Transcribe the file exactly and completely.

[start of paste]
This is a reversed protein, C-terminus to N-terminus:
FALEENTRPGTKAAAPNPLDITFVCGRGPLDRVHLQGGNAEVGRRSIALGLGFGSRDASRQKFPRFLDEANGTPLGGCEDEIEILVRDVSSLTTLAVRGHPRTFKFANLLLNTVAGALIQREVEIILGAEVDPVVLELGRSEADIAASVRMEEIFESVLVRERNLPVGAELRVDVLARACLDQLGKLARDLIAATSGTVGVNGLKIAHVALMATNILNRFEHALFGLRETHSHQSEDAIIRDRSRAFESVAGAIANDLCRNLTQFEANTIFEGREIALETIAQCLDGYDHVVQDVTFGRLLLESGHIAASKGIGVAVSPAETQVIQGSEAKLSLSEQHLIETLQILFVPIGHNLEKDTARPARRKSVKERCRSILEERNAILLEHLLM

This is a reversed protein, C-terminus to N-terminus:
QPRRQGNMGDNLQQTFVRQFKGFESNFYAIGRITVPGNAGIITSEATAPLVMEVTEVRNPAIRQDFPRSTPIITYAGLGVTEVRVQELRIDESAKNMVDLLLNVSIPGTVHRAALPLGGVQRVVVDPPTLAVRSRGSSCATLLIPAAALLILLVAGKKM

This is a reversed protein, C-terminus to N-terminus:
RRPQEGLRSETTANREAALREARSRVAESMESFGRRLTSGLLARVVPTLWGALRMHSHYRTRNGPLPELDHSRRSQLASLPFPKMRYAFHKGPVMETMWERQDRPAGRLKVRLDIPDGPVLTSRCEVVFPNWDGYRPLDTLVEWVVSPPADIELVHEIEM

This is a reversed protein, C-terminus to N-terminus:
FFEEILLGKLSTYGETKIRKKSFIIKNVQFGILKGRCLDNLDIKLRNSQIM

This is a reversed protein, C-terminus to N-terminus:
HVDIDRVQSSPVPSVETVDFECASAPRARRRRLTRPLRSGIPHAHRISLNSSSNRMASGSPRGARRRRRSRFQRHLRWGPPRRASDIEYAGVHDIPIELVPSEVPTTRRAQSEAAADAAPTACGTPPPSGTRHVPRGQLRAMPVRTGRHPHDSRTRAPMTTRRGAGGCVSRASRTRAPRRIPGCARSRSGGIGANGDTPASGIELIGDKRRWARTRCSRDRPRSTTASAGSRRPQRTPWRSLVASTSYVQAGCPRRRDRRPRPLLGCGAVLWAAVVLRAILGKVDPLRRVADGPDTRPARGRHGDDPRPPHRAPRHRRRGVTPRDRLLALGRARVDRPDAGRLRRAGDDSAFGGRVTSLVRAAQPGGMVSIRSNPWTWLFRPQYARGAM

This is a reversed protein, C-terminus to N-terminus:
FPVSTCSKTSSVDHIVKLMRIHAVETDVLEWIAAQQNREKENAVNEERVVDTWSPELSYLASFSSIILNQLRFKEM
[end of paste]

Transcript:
This is a reversed protein, C-terminus to N-terminus:
FALEENTRPGTKAAAPNPLDITFVCGRGPLDRVHLQGGNAEVGRRSIALGLGFGSRDASRQKFPRFLDEANGTPLGGCEDEIEILVRDVSSLTTLAVRGHPRTFKFANLLLNTVAGALIQREVEIILGAEVDPVVLELGRSEADIAASVRMEEIFESVLVRERNLPVGAELRVDVLARACLDQLGKLARDLIAATSGTVGVNGLKIAHVALMATNILNRFEHALFGLRETHSHQSEDAIIRDRSRAFESVAGAIANDLCRNLTQFEANTIFEGREIALETIAQCLDGYDHVVQDVTFGRLLLESGHIAASKGIGVAVSPAETQVIQGSEAKLSLSEQHLIETLQILFVPIGHNLEKDTARPARRKSVKERCRSILEERNAILLEHLLM

This is a reversed protein, C-terminus to N-terminus:
QPRRQGNMGDNLQQTFVRQFKGFESNFYAIGRITVPGNAGIITSEATAPLVMEVTEVRNPAIRQDFPRSTPIITYAGLGVTEVRVQELRIDESAKNMVDLLLNVSIPGTVHRAALPLGGVQRVVVDPPTLAVRSRGSSCATLLIPAAALLILLVAGKKM

This is a reversed protein, C-terminus to N-terminus:
RRPQEGLRSETTANREAALREARSRVAESMESFGRRLTSGLLARVVPTLWGALRMHSHYRTRNGPLPELDHSRRSQLASLPFPKMRYAFHKGPVMETMWERQDRPAGRLKVRLDIPDGPVLTSRCEVVFPNWDGYRPLDTLVEWVVSPPADIELVHEIEM

This is a reversed protein, C-terminus to N-terminus:
FFEEILLGKLSTYGETKIRKKSFIIKNVQFGILKGRCLDNLDIKLRNSQIM

This is a reversed protein, C-terminus to N-terminus:
HVDIDRVQSSPVPSVETVDFECASAPRARRRRLTRPLRSGIPHAHRISLNSSSNRMASGSPRGARRRRRSRFQRHLRWGPPRRASDIEYAGVHDIPIELVPSEVPTTRRAQSEAAADAAPTACGTPPPSGTRHVPRGQLRAMPVRTGRHPHDSRTRAPMTTRRGAGGCVSRASRTRAPRRIPGCARSRSGGIGANGDTPASGIELIGDKRRWARTRCSRDRPRSTTASAGSRRPQRTPWRSLVASTSYVQAGCPRRRDRRPRPLLGCGAVLWAAVVLRAILGKVDPLRRVADGPDTRPARGRHGDDPRPPHRAPRHRRRGVTPRDRLLALGRARVDRPDAGRLRRAGDDSAFGGRVTSLVRAAQPGGMVSIRSNPWTWLFRPQYARGAM

This is a reversed protein, C-terminus to N-terminus:
FPVSTCSKTSSVDHIVKLMRIHAVETDVLEWIAAQQNREKENAVNEERVVDTWSPELSYLASFSSIILNQLRFKEM